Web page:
2

I'm working on a plugin and i want to be able to extend some of the functionality using apply_filters(). I have a setup like this which is the default values;

print_r( apply_filters( 'some_example_hook', array(
    'Hello1'    =>  'HELL0',
    'Hello2',   =>  'HELL1',
    'Hello3',   =>  'HELL2',
    'Hello4',   =>  'HELL3',
) ) );

Now i want to be able to add to the array above (so i can extend the default values) but each time i create a new function and add_filter, it overrides everything in the array with this new array. This is what i mean;

add_filter( 'some_example_hook', 'add_yourself_to_some_examplehook' );
function add_yourself_to_some_examplehook($args) {
    $args = array(
        'Hello5'    => 'HELL4'
    ); 
    return $args;
}

the output will become;

Array ( [Hello5] => HELL4 )

instead of;

Array ( 
    [Hello1] => HELL0,
    [Hello2] => HELL1,
    [Hello3] => HELL2,
    [Hello4] => HELL3,
    [Hello5] => HELL4,
)

So that i can easily do something like this with the arrays anywhere and whenever an array is added to the filter (as we did above from anywhere or any plugin, it should just add the array to the filter and make the code below valid;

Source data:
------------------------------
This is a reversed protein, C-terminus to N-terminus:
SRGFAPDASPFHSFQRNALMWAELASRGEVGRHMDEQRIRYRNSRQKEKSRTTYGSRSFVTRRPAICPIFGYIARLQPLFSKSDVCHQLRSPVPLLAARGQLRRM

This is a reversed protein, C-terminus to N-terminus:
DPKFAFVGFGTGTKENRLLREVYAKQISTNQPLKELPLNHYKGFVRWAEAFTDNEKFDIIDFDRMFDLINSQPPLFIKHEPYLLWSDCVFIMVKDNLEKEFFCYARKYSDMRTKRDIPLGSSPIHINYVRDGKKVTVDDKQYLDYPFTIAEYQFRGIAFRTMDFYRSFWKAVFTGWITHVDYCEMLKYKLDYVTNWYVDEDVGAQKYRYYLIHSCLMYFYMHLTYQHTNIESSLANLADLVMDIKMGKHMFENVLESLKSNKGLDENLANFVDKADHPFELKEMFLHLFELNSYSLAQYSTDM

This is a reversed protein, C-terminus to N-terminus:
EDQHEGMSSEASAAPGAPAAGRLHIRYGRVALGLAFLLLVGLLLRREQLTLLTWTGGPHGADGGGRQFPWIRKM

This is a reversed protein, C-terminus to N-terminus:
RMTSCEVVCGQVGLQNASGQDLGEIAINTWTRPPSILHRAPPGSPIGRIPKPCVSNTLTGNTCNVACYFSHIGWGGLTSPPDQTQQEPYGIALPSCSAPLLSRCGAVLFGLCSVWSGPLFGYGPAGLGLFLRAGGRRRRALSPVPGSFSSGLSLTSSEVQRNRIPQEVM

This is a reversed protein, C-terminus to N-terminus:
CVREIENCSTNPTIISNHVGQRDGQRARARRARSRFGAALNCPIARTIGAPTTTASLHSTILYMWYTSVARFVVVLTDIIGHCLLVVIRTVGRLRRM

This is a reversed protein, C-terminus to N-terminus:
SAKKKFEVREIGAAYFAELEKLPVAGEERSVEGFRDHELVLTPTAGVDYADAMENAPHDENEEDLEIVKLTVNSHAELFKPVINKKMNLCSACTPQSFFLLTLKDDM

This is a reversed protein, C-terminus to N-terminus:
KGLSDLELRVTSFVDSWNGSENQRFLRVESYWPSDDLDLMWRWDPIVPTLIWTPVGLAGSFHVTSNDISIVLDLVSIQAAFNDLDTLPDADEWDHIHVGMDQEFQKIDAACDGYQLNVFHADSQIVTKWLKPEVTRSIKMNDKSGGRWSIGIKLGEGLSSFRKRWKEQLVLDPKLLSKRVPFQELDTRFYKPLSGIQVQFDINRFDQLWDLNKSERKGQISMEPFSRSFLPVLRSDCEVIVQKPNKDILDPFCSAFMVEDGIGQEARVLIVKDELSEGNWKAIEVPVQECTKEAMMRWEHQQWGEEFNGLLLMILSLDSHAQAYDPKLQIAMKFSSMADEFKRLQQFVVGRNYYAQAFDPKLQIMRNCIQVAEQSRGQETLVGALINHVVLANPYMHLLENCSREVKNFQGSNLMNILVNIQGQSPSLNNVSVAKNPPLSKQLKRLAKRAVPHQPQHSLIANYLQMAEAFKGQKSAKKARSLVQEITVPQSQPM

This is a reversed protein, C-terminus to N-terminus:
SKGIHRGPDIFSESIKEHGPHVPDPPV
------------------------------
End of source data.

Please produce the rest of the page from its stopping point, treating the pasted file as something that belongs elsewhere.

if ( in_array('HELL4', apply_filters( 'some_example_hook', array(
    'Hello1'    =>  'HELL0',
    'Hello2',   =>  'HELL1',
    'Hello3',   =>  'HELL2',
    'Hello4',   =>  'HELL3',
  ) ) ) ) {
       //Do Something
       // THIS WILL BE VALID because we have added it using add_filter above
 }

I have tried this method here Insert new element to array with add_filter but the output is just this Array ( [Hello5] => HELL4 ) ... it is not appending the array to the existing array. Not sure what i am doing wrong.

Thanks in advance for your help

1

You are overwriting $args in add_yourself_to_some_examplehook(). Based on what you're saying you want to achieve, you should be appending the new item instead:

add_filter( 'some_example_hook', 'add_yourself_to_some_examplehook' );
function add_yourself_to_some_examplehook($args) {
    $args[ 'Hello5' ] = 'HELL4'; // <-- Note the syntax here.

    return $args;
}
  • Wow thanks @Dave .. so that means there is a difference between $args[ 'Hello5' ] = 'HELL4'; and $arg = array('Hello5' => 'HELL4') – Kolawole Emmanuel Izzy Sep 6 at 19:30
  • 1
    You got it, Kolawole! Yes, big difference. The former assigns the element Hello5 in $args to HELL4, where the latter assigns the entire $args array to array('Hello5' => 'HELL4') (overwriting the previous values in the process). – Dave Romsey Sep 6 at 19:35

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